Onto pleasanter things - this shop in Bardney that caught my eye today

With an understandably secure door.  The guns mentioned above appear to be shotguns for clay pigeon shooting.

Today was dry and much warmer with a hint of sun as we set off under Bardney bridge

Past the redundant sugar beet processing factory which really was huge.  It was first proposed in 1925 and the Lincolnshire Beet Sugar Company Ltd was registered as a Public Company on 14th January 1927.  Its closure was announced on 23rd January 2001.  Images of what it used to look like can be seen HERE.

Work begun by Ryvita to build a baking and distribution operation in March 2017.  The information I found (see HERE for an artists impression of the new site) said it should be operational in Spring 2018.  Signs of new buildings can be seen when you look back at the site.

For around 1.5 hours there were no moving boats when suddenly round the corner came this lot!  Just like London buses - none for ages and then three together.

On we went past the moorings at Kirkstead Bridge for Woodhall Spa - it was a good job we had not planned to stop - there were 5 cruisers and 1 narrow boat - all nose to tail.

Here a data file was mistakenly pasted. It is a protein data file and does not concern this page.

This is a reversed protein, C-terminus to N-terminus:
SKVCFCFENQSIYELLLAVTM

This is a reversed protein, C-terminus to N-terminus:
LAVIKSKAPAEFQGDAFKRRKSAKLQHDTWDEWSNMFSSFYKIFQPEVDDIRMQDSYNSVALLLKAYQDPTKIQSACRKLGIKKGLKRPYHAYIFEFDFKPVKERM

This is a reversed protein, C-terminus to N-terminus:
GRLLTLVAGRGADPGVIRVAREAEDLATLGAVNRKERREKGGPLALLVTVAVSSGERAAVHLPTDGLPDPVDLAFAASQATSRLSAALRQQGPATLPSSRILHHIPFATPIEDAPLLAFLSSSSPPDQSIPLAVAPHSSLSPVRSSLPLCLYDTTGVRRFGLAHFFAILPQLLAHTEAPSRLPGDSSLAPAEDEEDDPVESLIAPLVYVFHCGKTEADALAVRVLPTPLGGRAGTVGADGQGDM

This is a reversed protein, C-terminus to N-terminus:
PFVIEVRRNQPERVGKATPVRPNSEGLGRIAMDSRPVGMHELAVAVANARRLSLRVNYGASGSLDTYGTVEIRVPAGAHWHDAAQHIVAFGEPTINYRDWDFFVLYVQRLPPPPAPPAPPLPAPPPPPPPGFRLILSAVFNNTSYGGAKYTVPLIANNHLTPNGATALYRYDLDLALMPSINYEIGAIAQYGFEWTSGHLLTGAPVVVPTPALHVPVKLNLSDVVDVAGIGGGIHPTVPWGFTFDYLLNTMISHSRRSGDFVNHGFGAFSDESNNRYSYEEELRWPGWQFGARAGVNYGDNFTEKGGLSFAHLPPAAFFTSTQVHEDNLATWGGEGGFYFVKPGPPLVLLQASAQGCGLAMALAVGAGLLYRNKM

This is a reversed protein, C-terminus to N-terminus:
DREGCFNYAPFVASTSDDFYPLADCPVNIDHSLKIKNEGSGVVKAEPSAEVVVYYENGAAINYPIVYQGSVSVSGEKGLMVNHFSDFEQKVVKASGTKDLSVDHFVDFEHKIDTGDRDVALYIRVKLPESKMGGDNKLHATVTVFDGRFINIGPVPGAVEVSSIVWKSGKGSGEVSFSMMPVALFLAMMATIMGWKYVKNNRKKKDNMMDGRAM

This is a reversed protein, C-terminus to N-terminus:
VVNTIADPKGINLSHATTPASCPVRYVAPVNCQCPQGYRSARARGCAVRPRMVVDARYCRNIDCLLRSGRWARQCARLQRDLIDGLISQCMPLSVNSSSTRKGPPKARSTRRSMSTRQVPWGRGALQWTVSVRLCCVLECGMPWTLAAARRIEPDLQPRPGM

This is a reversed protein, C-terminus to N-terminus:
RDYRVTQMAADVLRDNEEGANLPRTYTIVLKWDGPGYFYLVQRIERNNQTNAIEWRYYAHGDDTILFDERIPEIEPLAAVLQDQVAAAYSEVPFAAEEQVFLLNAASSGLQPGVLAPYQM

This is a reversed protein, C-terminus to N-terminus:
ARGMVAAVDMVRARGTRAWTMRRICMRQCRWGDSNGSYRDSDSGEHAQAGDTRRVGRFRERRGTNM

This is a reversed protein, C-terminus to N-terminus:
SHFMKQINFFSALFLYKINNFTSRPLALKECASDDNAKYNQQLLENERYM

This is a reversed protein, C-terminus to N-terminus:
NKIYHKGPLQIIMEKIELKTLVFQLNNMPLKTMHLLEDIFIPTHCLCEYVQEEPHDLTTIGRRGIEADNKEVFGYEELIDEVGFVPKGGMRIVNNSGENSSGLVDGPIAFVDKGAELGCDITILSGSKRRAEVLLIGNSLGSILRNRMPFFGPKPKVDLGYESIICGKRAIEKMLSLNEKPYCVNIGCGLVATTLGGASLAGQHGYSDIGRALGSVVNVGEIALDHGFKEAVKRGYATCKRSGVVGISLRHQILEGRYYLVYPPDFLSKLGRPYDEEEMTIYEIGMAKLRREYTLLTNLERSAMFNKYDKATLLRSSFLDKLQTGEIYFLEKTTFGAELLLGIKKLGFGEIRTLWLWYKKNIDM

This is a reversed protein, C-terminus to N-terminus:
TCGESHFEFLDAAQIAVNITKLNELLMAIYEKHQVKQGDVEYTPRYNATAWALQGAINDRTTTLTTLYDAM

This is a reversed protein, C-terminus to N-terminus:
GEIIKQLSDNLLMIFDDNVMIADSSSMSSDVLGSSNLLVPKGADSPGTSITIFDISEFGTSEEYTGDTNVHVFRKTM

The long defunct Woodhall Spa station buildings can be seen from the river

 Tattershall bridge was our target for the day and thankfully the moorings were empty.

 so plenty of room for us

The mooring is relatively quiet, but it is not great for Monty as there is nowhere safe for him to walk on either side of the river - it is a good job he had a good walk this morning and we will be off again tomorrow.  We are meeting a friend here tomorrow, so geographically it is good.

There is one other 'pro' to this mooring - RAF Conningsby is nearby and we spotted a Hurricane, a Spitfire and the only one I managed to capture - a Dakota during the afternoon.

Plane spotting

We spotted this just after 4pm, too late yet again (!), but it did explain the beat Chris thought he had heard on the wind.